Table Table11 shows the characteristics of the study sample. The mean age (SD) was 69.2 (2.9). The prevalence of being overweight/obese was 20.1% among the overall sample. The prevalence of each of the combined categories of TV viewing and MVPA was 24.6% for high TV/insufficient MVPA, 22.1% for high TV/sufficient MVPA, 17.6% for low TV/insufficient MVPA, and 18.0% for low TV/sufficient MVPA. The median (25th, 75th percentile) TV viewing time and MVPA were 840 (420, 1400) min/week and 300 (120, 630) min/week, respectively.
Table Table22 shows the ORs for being overweight/obese, according to the 4 TV viewing/MVPA categories. For the overall sample, those who belonged to the most active category (low TV/sufficient MVPA) were significantly less likely to be overweight/obese, in comparison with the reference group (high TV/insufficient MVPA), after adjusting for sex and age (Model 1). After further adjustment for other potential confounders (Model 2), the 2 low-TV categories had significantly lower odds ratios of overweight/obesity: the ORs (95% CI) were 0.58 (0.37, 0.90) for low TV/insufficient MVPA and 0.67 (0.47, 0.97) for low TV/sufficient MVPA. No significant association was observed for the high TV/sufficient MVPA category (OR: 0.93 [0.65, 1.34]).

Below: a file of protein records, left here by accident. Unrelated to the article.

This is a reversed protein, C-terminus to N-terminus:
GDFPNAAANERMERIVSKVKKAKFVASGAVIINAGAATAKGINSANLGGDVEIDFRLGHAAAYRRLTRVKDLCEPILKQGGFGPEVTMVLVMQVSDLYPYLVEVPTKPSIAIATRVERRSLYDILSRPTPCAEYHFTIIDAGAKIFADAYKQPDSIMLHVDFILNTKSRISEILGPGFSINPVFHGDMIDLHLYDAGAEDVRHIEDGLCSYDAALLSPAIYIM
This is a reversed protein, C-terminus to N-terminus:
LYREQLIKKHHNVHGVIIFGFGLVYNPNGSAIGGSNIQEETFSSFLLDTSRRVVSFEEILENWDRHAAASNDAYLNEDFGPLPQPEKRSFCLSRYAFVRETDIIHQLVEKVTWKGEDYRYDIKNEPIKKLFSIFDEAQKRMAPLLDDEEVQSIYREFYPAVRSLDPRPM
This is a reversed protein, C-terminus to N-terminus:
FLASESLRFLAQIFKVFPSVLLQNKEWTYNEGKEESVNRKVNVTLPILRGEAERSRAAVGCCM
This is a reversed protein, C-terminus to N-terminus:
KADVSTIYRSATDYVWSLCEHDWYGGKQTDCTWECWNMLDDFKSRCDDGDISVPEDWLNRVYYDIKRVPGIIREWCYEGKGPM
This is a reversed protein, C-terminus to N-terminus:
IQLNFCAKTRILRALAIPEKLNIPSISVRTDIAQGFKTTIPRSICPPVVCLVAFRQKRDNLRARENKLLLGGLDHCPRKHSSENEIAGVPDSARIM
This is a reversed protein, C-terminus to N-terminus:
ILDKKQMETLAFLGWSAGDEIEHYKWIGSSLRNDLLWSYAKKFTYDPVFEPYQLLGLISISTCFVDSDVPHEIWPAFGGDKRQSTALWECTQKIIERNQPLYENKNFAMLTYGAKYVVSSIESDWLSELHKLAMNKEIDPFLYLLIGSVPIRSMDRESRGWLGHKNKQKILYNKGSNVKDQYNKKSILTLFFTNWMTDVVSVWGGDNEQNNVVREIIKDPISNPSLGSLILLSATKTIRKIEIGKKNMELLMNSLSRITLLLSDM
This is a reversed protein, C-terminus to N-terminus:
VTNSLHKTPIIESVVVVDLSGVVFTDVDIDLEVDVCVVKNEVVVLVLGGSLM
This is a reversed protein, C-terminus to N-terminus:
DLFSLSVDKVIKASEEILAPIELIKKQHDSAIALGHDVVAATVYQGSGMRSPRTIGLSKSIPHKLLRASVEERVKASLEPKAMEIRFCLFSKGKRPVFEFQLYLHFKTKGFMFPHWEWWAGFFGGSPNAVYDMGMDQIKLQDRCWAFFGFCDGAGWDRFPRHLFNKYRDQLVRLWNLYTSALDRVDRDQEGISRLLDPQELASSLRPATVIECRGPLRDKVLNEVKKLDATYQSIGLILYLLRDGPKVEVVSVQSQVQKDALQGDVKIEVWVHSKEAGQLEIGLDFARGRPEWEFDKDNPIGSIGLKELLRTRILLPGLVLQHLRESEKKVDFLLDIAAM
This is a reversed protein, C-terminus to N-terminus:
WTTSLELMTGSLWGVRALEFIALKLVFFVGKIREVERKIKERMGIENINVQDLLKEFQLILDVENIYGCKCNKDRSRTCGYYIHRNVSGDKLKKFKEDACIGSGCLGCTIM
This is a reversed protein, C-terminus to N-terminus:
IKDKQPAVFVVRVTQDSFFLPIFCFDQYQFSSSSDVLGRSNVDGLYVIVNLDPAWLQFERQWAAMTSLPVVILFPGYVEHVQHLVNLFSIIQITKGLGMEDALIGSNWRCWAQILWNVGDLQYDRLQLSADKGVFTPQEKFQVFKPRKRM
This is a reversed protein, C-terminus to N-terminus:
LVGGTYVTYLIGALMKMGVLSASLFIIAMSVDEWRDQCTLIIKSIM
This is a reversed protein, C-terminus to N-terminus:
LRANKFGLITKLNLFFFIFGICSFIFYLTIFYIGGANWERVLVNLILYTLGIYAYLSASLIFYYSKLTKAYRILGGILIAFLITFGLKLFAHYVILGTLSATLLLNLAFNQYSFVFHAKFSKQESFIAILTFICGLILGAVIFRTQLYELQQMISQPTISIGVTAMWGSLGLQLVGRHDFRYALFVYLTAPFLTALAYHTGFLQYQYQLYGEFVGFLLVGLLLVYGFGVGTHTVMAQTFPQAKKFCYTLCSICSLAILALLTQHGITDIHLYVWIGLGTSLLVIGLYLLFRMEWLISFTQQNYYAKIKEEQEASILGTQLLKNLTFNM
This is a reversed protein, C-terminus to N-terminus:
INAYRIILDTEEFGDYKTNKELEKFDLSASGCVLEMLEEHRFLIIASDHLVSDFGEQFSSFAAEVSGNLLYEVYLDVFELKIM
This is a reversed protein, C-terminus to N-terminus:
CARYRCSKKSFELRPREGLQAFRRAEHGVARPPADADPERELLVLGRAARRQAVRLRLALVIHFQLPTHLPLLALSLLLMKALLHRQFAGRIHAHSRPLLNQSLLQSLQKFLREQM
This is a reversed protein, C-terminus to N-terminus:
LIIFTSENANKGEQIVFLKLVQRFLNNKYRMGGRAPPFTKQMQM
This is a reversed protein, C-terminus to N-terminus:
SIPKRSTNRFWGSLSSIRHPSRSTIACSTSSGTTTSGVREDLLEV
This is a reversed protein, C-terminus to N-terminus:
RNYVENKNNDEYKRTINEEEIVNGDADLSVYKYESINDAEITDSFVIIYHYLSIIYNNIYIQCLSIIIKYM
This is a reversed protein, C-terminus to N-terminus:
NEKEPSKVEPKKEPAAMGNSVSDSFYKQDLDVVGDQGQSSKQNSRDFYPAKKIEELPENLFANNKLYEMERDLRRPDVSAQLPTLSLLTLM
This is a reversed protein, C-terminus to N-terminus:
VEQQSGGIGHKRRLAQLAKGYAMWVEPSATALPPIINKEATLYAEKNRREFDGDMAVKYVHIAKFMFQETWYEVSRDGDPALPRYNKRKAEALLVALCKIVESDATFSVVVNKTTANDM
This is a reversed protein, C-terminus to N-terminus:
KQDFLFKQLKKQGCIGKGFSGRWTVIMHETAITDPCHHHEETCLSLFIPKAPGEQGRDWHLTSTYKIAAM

When men and women were examined separately, a significant association between TV/MVPA category and overweight was observed in the low TV/sufficient MVPA among women in Model 1, and borderline significant associations in the low TV/insufficient PA category among men and women were observed in Model 2. In the stratified analyses by working status, a significant association between TV/MVPA category and overweight was observed only among nonworking older adults. The ORs of being overweight, after adjusting for all covariates, were 0.89 (0.59, 1.36) for high TV/sufficient MVPA, 0.55 (0.33, 0.94) for low TV/insufficient MVPA, and 0.54 (0.34, 0.84) for low TV/sufficient MVPA.